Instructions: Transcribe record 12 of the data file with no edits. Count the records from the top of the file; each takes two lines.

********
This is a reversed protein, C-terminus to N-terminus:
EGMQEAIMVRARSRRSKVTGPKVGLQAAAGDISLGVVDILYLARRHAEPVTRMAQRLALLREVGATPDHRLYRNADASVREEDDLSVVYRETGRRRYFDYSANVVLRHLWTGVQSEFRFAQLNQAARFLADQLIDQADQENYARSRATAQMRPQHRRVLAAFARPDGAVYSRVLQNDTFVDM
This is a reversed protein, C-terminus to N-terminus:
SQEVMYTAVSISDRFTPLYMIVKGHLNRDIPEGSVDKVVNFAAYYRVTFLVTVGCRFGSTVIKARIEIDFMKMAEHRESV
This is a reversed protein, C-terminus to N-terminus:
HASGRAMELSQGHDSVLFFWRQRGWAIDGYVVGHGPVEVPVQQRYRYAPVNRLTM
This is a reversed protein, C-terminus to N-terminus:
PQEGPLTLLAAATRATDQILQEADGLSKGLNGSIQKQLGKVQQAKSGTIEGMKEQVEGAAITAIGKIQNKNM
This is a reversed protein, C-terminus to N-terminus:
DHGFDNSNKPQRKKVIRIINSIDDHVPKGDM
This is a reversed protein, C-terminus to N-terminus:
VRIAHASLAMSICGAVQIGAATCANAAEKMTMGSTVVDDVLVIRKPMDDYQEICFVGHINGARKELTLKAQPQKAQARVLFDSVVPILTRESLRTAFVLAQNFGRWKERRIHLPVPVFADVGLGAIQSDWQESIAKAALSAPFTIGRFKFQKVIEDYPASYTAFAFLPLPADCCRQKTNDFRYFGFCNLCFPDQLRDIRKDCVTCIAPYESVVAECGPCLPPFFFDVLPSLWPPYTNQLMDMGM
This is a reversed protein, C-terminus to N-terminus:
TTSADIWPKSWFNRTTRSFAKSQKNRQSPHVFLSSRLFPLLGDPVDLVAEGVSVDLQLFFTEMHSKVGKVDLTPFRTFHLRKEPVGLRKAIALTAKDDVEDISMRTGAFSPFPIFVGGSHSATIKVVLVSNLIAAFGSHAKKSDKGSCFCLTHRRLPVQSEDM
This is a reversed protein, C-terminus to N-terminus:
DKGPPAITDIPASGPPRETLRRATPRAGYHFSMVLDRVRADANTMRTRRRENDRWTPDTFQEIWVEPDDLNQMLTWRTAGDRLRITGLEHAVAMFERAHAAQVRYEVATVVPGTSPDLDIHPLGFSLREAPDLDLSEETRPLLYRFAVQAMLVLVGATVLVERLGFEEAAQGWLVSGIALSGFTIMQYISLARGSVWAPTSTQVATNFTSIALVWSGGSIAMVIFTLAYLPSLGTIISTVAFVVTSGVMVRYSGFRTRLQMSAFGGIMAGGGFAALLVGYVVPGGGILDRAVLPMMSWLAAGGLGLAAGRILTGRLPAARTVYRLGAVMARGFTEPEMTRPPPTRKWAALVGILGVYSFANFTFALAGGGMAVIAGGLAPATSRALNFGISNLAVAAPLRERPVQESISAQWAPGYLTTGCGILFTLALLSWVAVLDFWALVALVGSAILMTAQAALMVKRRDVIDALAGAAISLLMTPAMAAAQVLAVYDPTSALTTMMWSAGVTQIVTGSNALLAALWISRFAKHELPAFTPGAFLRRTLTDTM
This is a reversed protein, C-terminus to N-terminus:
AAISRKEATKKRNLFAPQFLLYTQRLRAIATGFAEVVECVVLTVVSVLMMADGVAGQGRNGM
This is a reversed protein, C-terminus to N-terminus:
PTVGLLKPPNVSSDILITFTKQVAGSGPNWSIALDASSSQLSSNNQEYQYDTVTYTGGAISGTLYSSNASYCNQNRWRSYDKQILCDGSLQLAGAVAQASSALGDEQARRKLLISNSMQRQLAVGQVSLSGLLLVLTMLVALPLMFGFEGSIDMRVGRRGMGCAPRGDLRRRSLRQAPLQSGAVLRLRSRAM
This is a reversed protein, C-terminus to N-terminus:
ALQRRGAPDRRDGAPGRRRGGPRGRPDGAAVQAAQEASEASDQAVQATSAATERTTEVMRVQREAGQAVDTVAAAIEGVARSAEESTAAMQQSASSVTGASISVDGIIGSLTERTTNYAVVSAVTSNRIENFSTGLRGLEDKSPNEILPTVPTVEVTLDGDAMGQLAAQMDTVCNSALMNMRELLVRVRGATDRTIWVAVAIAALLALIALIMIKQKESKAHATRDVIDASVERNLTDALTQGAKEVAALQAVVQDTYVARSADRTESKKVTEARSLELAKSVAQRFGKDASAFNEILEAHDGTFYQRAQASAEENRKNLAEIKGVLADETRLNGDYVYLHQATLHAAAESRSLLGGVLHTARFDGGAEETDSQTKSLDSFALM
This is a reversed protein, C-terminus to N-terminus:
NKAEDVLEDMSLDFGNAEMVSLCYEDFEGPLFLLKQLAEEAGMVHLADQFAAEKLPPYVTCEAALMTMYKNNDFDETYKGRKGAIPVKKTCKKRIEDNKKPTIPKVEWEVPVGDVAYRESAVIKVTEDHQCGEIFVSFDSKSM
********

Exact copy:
This is a reversed protein, C-terminus to N-terminus:
NKAEDVLEDMSLDFGNAEMVSLCYEDFEGPLFLLKQLAEEAGMVHLADQFAAEKLPPYVTCEAALMTMYKNNDFDETYKGRKGAIPVKKTCKKRIEDNKKPTIPKVEWEVPVGDVAYRESAVIKVTEDHQCGEIFVSFDSKSM